Microsoft has opted to use its own version of a Linux operating system instead of Windows 10 to drive its new Azure Sphere solution for securely connecting Internet of Things devices.
Microsoft introduced Azure Sphere last week at the RSA security conference in San Francisco.
Azure Sphere is a platform that connects microcontroller units, or MCUs, embedded in cloud-connected devices. The platform operates a new cross-over class of MCUs that incorporate real-time and application processors with built-in Microsoft security technology and connectivity.
Each chip includes custom silicon security technology that Microsoft developed. The new Azure Sphere-certified chips are based on the company’s 15 years of experience with Xbox, to secure this new class of MCUs and the devices they power, according to Microsoft.
The Azure Sphere OS is a custom built version of the open source Linux operating system.
“After 43 years, this is the first day that we are announcing — and will be distributing — a custom Linux kernel,” said Microsoft President Brad Smith.
The decision to bypass its own Windows 10 OS in favor of open source technology is a good rationale for Microsoft, said Patrick Moorhead, principal analyst at
Moor Insights & Strategy.
“I believe Microsoft had to choose between shoehorning Windows IoT Core into an MCU form factor or develop a custom Linux kernel,” he told LinuxInsider. “IoT Core reshaping obviously took too much time and effort to hit a designated date.”
The Azure Sphere platform promises five times the performance of standard MCUs, according to Microsoft. It is a crossover chip that combines the benefits of ARM-based Cortex-A and Cortex-M processor cores.
The new chip includes the company’s Pluton security subsystem and built-in network connectivity, along with a real-time processor, an application processor, memory, flash and more.
Microsoft’s Azure Sphere is a four-layer platform with a security monitor on the deepest level. On top of that are the custom Linux kernel, on-chip connectivity services and secured application containers.
The operating system is backed by Microsoft’s Azure Sphere Security Service in the cloud, which guarantees certificate-based authentication, genuine software and automated updates.
Open Source Benefits
Azure Sphere is open to additional software innovation by the open source community, according to Microsoft. It also is compatible with any cloud, not just Microsoft’s Azure-branded platform. Even more, the chip design can be used by any manufacturer absolutely free.
Sphere’s open source foundation “marks a significant strategic departure for Microsoft and also indicates the path that the company believes will lead it into a new era and toward still-evolving commercial opportunities,” said Charles King, principal analyst at Pund-IT.
Rather than contorting Windows 10 into doing something probably beyond its design strengths, taking the open source route is a good rationale for Microsoft, he told LinuxInsider.
Windows was designed as a multipurpose OS capable of supporting a wide range of applications and system functions, King pointed out.
“By contrast, IoT devices are far more limited in terms of size, scope and functionality,” he said, “so it made more sense for the company to pursue an entirely new initiative rather than trying to develop a scaled-down version of Windows.”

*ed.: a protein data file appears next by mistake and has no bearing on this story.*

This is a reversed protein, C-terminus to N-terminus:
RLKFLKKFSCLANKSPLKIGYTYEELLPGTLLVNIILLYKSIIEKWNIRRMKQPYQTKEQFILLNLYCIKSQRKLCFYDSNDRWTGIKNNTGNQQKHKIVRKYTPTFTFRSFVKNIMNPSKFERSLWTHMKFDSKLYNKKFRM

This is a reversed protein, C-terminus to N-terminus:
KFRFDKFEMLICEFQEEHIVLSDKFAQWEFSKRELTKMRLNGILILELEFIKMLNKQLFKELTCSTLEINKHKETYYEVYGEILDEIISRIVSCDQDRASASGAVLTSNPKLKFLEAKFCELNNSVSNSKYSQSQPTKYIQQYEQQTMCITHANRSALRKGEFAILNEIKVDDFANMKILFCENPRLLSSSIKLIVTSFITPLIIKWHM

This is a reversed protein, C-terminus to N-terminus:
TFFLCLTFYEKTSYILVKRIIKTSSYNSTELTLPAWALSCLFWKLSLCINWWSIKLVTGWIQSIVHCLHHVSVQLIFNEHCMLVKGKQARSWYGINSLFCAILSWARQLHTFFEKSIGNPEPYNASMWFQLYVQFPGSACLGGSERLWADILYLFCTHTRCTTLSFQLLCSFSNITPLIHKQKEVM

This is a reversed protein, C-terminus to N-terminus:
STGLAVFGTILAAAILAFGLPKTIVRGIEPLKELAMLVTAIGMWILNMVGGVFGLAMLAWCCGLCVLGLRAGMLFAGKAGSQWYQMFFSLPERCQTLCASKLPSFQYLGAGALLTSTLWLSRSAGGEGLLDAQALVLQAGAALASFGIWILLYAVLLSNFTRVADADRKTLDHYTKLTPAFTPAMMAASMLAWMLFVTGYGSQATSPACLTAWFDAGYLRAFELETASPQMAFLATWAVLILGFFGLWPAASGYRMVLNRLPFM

That effort also allows Microsoft to bind Sphere closely to its Azure cloud platform, which is central to its IoT strategy, King said.
Sphere’s greatest strengths are its embedded, silicon-level security functions and the associated Azure Sphere Security Service, which rest on the robust security features Microsoft developed for Windows and Xbox solutions, noted King.
Sphere’s biggest strength, in the view of Moor Insights’ Moorhead, is being more than a bag of parts from many different companies. It is a full solution, including hardware, operating system and cloud security.
“This, then, can be used with Azure IoT app services so customers have an end-to-end platform without having to cobble it together,” Moor said.
Reactions vary as to the significance of Microsoft’s decision to build its security platform for IoT on a custom Linux kernel.
“It’s a huge deal, but not unexpected,” said Moor. “Microsoft has embraced many open source initiatives, but to productize it is a big deal.”
The decision has more symbolic than practical significance, according to King.
Microsoft’s interactions with Linux and other open source projects and communities are far more mature and sensible today than they ever have been in the past, he reasoned.
“That fundamental change in attitude — along with previous, vigorous efforts by the company — have prepared the ground for Azure Sphere. That said, the move also reflects a recognition within the company that numerous developers and developer communities are more actively engaged in open source than Windows-related efforts,” King said.
If Microsoft wants to maximize its IoT opportunities, Linux will provide a far larger net than Windows, he concluded.
Microsoft’s use of a custom Linux kernel is telling in several ways, according to
Xaptum CMO Brian Gratch and VP of Product David Bild.
The significance can be broken down into three key developments, they told LinuxInsider:
- Microsoft has admitted that Windows is not suitable for IoT, which is an acknowledgment that Linux optimized for IoT is needed in this space.
- Microsoft has committed to be an active member of the Linux community by maintaining a custom kernel and keeping it fresh and widely available.
- Security is paramount in IoT, and the Linux kernel plays well into an IoT network-based security model that secures the complete transit of data from the device. In this case, the transit is to applications sitting in the Azure cloud.